Encourage patients to tell their story of illness or partial recovery; you should restate the information they share in your own words. Ask open-ended questions during your exam, then listen and take notes. Next time you see the patient, refer to those details — they’ll be delighted to know you remember and respect their health history, lifestyle, and treatment preferences. Listening to and engaging with the people you treat is the best way to forge solid patient relations.

4. Embrace patient-centered care

Implement a Care Management system that focuses on individual patients’ needs and circumstances, making care more effective and efficient for both patients and healthcare providers.

Juggling clinical records with patient relations requires implementing a customized Care Management solution for your care team. Care Management is team-based care delivery that centers around patients — their specific conditions, circumstances, and demographics — to make their care and your costs more effective and efficient.

Studies cited in the Annals of Family Medicine have demonstrated that this approach works. Appropriate, timely interventions in a specific patient population can reduce health risks and promote better health while decreasing costs for healthcare systems.

5. Master positive body language.

Make patients feel welcome and cared for through simple nonverbal cues like maintaining eye contact, nodding to show you’re listening, and sitting close when possible.

During their daily hustle, healthcare providers often forget how much power they have to improve patient relations by simply practicing effective body language. Your patient-provider relationship will thrive organically when you make them feel welcome and cared for with these gestures:

  • Maintain eye contact
  • Nod to signify that you’re listening
  • Sit next to the patient if possible — research published by Patient Engagement HIT shows this simple habit can increase patient satisfaction
  • Focus on your conversation — don’t get distracted by colleagues or screens
  • Maintain an open posture — lean forward and don’t cross your arms
  • Smile whenever possible — you may be releasing endorphins (for them and for yourself)

6. Show empathy

Validate patients’ feelings by listening attentively and acknowledging their challenges. Use phrases like “So you’re saying…” and ask open-ended questions to understand their needs.

Patient relations can only improve once your patients feel like they’re being heard and understood. You can nurture these feelings by listening, then following up with phrases like “So are you saying that …”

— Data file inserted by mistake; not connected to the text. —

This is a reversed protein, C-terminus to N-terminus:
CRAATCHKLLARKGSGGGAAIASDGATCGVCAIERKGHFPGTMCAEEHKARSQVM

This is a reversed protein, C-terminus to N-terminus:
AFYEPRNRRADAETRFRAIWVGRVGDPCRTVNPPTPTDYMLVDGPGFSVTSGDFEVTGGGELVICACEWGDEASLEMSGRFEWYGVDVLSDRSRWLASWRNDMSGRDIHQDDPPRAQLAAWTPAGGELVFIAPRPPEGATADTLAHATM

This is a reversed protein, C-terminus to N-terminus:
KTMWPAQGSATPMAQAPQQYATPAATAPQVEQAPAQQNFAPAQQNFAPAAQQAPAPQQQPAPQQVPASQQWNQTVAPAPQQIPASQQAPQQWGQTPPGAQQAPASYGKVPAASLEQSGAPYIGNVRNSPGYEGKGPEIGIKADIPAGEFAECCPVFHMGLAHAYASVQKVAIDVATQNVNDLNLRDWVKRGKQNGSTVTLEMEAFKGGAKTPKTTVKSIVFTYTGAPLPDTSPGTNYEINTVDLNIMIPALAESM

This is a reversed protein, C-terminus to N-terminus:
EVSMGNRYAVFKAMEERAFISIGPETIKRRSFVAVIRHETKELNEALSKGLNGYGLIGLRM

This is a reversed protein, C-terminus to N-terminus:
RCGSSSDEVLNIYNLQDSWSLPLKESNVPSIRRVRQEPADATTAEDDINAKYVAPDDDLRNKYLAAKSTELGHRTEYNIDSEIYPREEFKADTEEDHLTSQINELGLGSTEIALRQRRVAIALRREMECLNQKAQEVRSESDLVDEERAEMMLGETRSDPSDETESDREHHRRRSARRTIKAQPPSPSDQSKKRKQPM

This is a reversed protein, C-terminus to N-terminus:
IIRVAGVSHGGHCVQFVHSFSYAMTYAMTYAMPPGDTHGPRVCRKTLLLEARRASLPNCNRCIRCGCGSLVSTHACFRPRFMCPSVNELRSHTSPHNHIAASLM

Physician’s Weekly found that in just 60 seconds, you can project empathy and improve each patient-provider relationship by asking these quick questions:

  • How are you feeling today?
  • How is your condition affecting your lifestyle, energy, and mood?
  • What’s most troubling about your symptoms?
  • How are you nurturing yourself?

Then listen and don’t interrupt — patients are your most valuable source of information. Take note of their responses, then follow up with empathetic statements like: “That must be difficult.” Learn what they need so you can agree on what matters most before creating a care plan.

7. Respect cultural differences

Be mindful of cultural sensitivities and avoid behaviors that might be misinterpreted. Ask about cultural norms and communication styles, address language barriers, and ensure clear understanding.

Your patient-provider relationship can become strained when your behavior is culturally inappropriate for your patient. Researchers at Brown University found “a culturally sensitive lens will allow a provider to frame the patient’s presenting problem in a way that makes more sense for the patient, and this will allow for a treatment plan that will consider the strengths and barriers that a patient is facing.”

Your own cultural values and beliefs may conflict with theirs, so make sure to ask about any behavior norms or communication styles that may be jarring to them. Address language barriers and make sure they understand what you’re saying.

Physician’s Weekly recommends being mindful of the little things — observe what makes them nervous, what puts them at ease, what’s sacred, and what’s prohibited in their worldview. If you follow these tips, you’ll greatly improve your patient relations and relieve much stress for them and for yourself.

By following these steps, healthcare providers can create a foundation of trust and respect with their patients, leading to better health outcomes, increased patient satisfaction, and a more rewarding work environment.

The Welkin Difference for Patient Relations

OUr Care Management platform can help healthcare teams improve patient relations by:

  • Reaching more patients
  • Improving health outcomes
  • Reducing team burnout
  • Lowering healthcare costs

Welkin streamlines care coordination, allowing you to assign the right team member to address patient needs at every step, creating a seamless and personalized experience for each patient.

Learn more about how you can be patient-centered by downloading and filling out our patient-centered care checklist.

Make your program more care-centric today.